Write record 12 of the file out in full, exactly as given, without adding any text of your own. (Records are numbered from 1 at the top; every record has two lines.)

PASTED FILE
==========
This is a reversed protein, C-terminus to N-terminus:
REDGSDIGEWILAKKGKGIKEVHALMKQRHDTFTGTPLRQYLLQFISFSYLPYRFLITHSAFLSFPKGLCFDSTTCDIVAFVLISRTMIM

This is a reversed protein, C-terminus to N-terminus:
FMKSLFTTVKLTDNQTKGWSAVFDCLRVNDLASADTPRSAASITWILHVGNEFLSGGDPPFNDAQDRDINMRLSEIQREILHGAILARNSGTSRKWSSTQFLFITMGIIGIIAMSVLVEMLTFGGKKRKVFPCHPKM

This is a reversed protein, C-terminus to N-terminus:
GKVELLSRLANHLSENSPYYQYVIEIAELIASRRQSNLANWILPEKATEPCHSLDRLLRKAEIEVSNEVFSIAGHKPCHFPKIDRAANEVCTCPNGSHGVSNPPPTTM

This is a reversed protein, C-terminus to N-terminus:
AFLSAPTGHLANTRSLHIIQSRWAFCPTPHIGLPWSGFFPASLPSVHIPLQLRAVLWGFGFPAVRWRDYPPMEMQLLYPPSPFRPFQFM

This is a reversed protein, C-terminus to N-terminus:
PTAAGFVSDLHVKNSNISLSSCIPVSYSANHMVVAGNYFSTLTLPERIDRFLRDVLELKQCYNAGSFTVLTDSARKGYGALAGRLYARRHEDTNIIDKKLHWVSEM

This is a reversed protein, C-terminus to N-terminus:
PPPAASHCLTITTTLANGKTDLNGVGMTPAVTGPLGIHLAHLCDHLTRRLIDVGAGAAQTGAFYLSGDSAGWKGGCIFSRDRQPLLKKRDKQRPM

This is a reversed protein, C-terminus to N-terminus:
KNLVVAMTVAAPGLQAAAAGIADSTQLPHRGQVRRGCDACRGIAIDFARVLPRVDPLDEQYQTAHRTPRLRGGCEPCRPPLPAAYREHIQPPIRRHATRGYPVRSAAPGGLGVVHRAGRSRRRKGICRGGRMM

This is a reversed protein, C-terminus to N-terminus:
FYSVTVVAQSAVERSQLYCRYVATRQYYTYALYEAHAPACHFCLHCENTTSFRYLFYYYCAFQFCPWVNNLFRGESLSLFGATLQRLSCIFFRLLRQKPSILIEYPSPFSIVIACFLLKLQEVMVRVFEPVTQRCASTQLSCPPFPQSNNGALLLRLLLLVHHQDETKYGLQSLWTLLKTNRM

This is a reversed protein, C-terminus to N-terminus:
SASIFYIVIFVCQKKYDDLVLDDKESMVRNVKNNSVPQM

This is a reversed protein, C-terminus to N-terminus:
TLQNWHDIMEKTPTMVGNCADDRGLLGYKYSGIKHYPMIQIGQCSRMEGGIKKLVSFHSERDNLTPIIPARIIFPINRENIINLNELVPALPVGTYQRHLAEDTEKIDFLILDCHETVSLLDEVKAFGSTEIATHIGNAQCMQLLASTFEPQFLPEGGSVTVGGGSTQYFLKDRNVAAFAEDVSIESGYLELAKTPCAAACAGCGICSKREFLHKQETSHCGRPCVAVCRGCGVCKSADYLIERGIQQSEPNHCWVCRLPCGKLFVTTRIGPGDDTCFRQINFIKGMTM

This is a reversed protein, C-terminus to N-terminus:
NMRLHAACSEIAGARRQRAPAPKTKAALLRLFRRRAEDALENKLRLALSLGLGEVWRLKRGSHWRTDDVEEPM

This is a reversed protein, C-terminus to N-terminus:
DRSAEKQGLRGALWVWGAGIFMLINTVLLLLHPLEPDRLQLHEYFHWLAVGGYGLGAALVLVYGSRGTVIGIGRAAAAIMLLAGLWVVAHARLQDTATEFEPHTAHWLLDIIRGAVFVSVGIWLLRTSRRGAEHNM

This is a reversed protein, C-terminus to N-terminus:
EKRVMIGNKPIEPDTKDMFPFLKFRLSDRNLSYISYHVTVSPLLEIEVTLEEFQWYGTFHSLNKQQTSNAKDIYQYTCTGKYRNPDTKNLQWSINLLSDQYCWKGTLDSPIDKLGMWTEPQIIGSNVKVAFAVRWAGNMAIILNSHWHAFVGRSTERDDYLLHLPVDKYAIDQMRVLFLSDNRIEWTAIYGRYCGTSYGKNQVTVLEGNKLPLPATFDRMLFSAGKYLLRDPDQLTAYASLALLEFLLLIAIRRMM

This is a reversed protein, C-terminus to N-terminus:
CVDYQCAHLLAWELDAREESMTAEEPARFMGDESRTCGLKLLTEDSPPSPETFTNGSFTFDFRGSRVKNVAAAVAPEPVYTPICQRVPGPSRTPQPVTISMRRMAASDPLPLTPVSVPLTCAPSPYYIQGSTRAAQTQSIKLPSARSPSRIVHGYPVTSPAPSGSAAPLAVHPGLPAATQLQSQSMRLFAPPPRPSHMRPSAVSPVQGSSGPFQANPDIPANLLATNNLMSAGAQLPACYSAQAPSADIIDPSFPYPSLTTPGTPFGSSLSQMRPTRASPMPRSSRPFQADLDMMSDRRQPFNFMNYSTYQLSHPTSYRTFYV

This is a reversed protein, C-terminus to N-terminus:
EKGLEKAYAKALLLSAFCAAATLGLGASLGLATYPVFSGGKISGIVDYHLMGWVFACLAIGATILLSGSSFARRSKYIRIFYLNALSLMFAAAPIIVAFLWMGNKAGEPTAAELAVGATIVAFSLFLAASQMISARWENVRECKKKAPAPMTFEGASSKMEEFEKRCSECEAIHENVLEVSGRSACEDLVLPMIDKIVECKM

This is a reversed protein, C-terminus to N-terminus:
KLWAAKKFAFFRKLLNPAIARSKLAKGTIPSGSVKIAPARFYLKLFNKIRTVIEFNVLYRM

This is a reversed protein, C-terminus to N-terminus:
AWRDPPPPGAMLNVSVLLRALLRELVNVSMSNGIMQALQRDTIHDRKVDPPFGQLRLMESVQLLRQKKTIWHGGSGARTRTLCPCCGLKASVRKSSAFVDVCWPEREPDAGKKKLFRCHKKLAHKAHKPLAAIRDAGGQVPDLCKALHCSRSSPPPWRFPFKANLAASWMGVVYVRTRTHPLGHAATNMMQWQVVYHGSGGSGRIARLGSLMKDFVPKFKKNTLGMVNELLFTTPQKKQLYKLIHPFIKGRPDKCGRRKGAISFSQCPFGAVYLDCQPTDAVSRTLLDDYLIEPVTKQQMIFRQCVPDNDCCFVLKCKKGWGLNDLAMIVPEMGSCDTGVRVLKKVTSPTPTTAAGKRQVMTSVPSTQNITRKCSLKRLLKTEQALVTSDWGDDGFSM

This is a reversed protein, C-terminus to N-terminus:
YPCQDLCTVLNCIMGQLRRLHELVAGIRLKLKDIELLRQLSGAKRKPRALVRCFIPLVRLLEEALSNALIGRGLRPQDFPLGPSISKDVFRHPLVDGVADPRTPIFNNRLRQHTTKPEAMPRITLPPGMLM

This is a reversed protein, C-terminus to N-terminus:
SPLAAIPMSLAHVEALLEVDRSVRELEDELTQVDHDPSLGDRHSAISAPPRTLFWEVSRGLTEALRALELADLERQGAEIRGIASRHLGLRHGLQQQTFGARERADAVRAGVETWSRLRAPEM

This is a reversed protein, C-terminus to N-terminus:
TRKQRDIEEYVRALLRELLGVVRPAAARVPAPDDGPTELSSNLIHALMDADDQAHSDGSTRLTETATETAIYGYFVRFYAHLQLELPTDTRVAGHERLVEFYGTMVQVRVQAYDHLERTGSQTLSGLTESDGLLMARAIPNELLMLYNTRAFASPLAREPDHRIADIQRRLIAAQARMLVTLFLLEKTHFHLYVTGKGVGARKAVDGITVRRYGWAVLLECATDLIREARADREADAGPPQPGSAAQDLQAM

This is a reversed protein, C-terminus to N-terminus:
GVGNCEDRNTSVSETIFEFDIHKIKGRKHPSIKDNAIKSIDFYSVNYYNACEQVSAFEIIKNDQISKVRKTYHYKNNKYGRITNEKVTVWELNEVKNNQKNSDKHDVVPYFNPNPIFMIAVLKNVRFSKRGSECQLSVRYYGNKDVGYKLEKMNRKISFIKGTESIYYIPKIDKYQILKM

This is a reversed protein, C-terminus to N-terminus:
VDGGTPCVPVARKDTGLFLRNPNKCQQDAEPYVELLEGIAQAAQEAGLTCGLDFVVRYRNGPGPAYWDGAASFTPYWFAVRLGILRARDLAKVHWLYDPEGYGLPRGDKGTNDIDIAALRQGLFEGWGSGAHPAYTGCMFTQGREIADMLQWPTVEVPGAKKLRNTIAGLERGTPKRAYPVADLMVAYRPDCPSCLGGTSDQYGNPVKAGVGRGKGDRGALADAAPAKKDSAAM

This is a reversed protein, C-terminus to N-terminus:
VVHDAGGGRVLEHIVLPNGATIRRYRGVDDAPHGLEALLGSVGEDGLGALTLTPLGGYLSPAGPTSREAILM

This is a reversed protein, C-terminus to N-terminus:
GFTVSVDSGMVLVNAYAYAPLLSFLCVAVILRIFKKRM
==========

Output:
This is a reversed protein, C-terminus to N-terminus:
DRSAEKQGLRGALWVWGAGIFMLINTVLLLLHPLEPDRLQLHEYFHWLAVGGYGLGAALVLVYGSRGTVIGIGRAAAAIMLLAGLWVVAHARLQDTATEFEPHTAHWLLDIIRGAVFVSVGIWLLRTSRRGAEHNM